PACAF
 Commando Plug

by Monty Moore

The drug culture of the 60's and 70's also affected the military.  In South-East Asia illegal drugs were readily available for illicit use and trade.  Heroin, marihuana, and hashish were of very high strength (and very cheap) compared to the drugs available in the US. Attempts to smuggle drugs became common as troops rotated home from tours.  Stringent customs inspections were initiated as the first prevention step. It soon became apparent, that some military members were attempting to develop smuggling rings and that military aircraft were being used. 

In the early 70's, the use of drug detector dogs became common at all South-East Asia (SEA) and PACAF bases. Drug dog teams searched all outgoing aircraft, luggage, mail, and military equipment. When the Thailand bases were closed, handlers from Korea and Japan were sent to help with the massive searches of equipment being removed.  Drug dog teams often made dramatic and sometimes very large seizures.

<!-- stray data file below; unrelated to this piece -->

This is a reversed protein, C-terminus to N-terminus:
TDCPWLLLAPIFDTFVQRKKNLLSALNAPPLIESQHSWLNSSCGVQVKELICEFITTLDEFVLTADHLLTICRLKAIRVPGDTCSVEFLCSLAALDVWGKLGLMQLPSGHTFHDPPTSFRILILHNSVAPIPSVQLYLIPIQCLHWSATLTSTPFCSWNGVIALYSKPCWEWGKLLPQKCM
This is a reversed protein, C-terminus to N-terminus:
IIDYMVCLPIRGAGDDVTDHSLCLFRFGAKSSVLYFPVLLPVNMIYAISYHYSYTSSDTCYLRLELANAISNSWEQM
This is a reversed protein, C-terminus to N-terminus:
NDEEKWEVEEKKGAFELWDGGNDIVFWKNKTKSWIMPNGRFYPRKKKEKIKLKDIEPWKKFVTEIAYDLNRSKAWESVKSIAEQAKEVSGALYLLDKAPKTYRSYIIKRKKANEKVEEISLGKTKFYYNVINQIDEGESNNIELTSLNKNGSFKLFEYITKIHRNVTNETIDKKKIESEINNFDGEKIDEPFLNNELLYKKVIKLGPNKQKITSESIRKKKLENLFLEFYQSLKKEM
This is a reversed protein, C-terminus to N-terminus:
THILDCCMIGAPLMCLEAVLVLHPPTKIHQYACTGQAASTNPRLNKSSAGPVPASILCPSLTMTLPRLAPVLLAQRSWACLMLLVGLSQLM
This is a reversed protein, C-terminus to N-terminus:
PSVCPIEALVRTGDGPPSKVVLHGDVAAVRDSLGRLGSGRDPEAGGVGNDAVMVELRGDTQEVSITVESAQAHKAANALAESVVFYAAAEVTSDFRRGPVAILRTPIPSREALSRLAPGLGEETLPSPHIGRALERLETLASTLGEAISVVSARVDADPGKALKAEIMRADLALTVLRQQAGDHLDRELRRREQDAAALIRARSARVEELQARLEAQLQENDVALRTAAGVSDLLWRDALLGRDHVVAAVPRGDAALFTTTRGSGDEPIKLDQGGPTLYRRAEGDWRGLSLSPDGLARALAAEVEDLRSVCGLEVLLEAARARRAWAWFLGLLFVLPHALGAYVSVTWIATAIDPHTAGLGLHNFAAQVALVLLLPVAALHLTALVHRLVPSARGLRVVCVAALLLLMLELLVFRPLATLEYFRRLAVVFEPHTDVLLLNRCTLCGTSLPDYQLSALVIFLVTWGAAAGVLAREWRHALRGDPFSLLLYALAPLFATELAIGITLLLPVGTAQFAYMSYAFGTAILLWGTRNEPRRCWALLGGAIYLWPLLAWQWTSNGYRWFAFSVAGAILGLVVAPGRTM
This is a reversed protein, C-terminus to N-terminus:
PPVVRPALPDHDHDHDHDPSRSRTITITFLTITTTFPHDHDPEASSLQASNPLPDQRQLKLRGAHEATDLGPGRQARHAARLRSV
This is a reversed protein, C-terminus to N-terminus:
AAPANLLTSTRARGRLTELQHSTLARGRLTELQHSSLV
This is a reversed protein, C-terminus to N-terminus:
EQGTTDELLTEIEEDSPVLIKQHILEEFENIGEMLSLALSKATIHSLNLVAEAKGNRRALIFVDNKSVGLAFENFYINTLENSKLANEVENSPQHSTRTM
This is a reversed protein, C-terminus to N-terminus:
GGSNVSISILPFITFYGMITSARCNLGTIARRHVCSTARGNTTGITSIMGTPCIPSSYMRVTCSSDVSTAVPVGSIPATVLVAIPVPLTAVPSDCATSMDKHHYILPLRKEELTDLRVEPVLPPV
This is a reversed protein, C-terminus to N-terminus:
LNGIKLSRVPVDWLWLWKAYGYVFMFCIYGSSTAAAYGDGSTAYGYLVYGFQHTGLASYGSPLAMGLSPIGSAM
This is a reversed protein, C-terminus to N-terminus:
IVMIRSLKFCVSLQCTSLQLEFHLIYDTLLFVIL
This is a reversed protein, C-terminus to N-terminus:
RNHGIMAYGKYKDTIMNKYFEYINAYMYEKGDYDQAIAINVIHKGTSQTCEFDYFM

The decision was made at PACAF Headquarters to develop  a comprehensive drug suppression program.    This program was given the name "Operation Commando Plug" (the military name game strikes again). Procedures were developed to ensure that all aircraft would be carefully searched by drug dog teams as part of the required customs clearance.   The drug suppression program evolved into mandated dog searches of postal facilities, barracks, work areas, shops, etc.  as a monthly requirement. Many bases organized their drug dog teams into section, separated from their patrol dogs. At Clark Air Base, RP the drug dog handlers even became certified as customs inspectors. This allowed them to complete all of the customs clearance requirements.